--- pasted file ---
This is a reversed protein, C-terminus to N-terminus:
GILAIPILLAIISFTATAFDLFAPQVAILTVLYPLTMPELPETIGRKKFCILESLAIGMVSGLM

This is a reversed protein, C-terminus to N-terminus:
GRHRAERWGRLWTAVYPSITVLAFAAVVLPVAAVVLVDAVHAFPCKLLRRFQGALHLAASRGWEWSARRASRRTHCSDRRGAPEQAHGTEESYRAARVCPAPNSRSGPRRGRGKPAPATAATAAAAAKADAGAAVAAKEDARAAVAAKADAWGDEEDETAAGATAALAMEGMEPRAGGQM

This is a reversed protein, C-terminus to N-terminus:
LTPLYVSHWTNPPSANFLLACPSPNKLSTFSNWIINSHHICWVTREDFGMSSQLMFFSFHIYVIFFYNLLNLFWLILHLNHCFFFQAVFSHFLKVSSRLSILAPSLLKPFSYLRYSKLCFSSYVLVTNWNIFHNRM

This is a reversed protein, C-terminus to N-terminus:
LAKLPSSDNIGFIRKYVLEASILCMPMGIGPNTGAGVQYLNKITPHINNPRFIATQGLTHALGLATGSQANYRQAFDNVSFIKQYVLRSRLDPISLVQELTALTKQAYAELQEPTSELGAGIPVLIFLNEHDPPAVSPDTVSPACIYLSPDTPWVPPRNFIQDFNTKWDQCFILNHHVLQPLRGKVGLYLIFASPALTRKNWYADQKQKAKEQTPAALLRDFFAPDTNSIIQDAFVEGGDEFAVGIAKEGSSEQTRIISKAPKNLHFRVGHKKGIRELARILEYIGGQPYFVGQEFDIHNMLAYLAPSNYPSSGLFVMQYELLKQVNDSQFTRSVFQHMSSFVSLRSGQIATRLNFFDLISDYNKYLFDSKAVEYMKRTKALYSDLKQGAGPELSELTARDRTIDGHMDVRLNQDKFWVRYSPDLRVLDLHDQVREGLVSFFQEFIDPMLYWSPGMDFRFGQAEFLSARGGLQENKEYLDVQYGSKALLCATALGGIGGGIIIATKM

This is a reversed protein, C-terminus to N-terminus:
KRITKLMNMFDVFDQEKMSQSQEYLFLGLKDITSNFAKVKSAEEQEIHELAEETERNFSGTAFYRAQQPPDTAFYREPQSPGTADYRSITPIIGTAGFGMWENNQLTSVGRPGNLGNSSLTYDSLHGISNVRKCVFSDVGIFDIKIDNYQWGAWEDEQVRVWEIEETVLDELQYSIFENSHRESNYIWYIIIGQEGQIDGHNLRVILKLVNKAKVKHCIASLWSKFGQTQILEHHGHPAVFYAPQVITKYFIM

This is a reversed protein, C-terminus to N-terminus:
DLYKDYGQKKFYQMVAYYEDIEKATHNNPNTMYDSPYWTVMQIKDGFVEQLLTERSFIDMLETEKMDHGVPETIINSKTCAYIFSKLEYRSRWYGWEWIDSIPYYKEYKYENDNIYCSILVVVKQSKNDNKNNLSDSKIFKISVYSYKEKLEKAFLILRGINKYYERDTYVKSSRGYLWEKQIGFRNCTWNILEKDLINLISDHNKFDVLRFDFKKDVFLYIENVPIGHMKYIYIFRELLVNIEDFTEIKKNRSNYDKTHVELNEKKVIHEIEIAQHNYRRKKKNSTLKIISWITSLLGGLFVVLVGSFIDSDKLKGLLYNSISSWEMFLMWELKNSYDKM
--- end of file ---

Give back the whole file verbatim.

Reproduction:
This is a reversed protein, C-terminus to N-terminus:
GILAIPILLAIISFTATAFDLFAPQVAILTVLYPLTMPELPETIGRKKFCILESLAIGMVSGLM

This is a reversed protein, C-terminus to N-terminus:
GRHRAERWGRLWTAVYPSITVLAFAAVVLPVAAVVLVDAVHAFPCKLLRRFQGALHLAASRGWEWSARRASRRTHCSDRRGAPEQAHGTEESYRAARVCPAPNSRSGPRRGRGKPAPATAATAAAAAKADAGAAVAAKEDARAAVAAKADAWGDEEDETAAGATAALAMEGMEPRAGGQM

This is a reversed protein, C-terminus to N-terminus:
LTPLYVSHWTNPPSANFLLACPSPNKLSTFSNWIINSHHICWVTREDFGMSSQLMFFSFHIYVIFFYNLLNLFWLILHLNHCFFFQAVFSHFLKVSSRLSILAPSLLKPFSYLRYSKLCFSSYVLVTNWNIFHNRM

This is a reversed protein, C-terminus to N-terminus:
LAKLPSSDNIGFIRKYVLEASILCMPMGIGPNTGAGVQYLNKITPHINNPRFIATQGLTHALGLATGSQANYRQAFDNVSFIKQYVLRSRLDPISLVQELTALTKQAYAELQEPTSELGAGIPVLIFLNEHDPPAVSPDTVSPACIYLSPDTPWVPPRNFIQDFNTKWDQCFILNHHVLQPLRGKVGLYLIFASPALTRKNWYADQKQKAKEQTPAALLRDFFAPDTNSIIQDAFVEGGDEFAVGIAKEGSSEQTRIISKAPKNLHFRVGHKKGIRELARILEYIGGQPYFVGQEFDIHNMLAYLAPSNYPSSGLFVMQYELLKQVNDSQFTRSVFQHMSSFVSLRSGQIATRLNFFDLISDYNKYLFDSKAVEYMKRTKALYSDLKQGAGPELSELTARDRTIDGHMDVRLNQDKFWVRYSPDLRVLDLHDQVREGLVSFFQEFIDPMLYWSPGMDFRFGQAEFLSARGGLQENKEYLDVQYGSKALLCATALGGIGGGIIIATKM

This is a reversed protein, C-terminus to N-terminus:
KRITKLMNMFDVFDQEKMSQSQEYLFLGLKDITSNFAKVKSAEEQEIHELAEETERNFSGTAFYRAQQPPDTAFYREPQSPGTADYRSITPIIGTAGFGMWENNQLTSVGRPGNLGNSSLTYDSLHGISNVRKCVFSDVGIFDIKIDNYQWGAWEDEQVRVWEIEETVLDELQYSIFENSHRESNYIWYIIIGQEGQIDGHNLRVILKLVNKAKVKHCIASLWSKFGQTQILEHHGHPAVFYAPQVITKYFIM

This is a reversed protein, C-terminus to N-terminus:
DLYKDYGQKKFYQMVAYYEDIEKATHNNPNTMYDSPYWTVMQIKDGFVEQLLTERSFIDMLETEKMDHGVPETIINSKTCAYIFSKLEYRSRWYGWEWIDSIPYYKEYKYENDNIYCSILVVVKQSKNDNKNNLSDSKIFKISVYSYKEKLEKAFLILRGINKYYERDTYVKSSRGYLWEKQIGFRNCTWNILEKDLINLISDHNKFDVLRFDFKKDVFLYIENVPIGHMKYIYIFRELLVNIEDFTEIKKNRSNYDKTHVELNEKKVIHEIEIAQHNYRRKKKNSTLKIISWITSLLGGLFVVLVGSFIDSDKLKGLLYNSISSWEMFLMWELKNSYDKM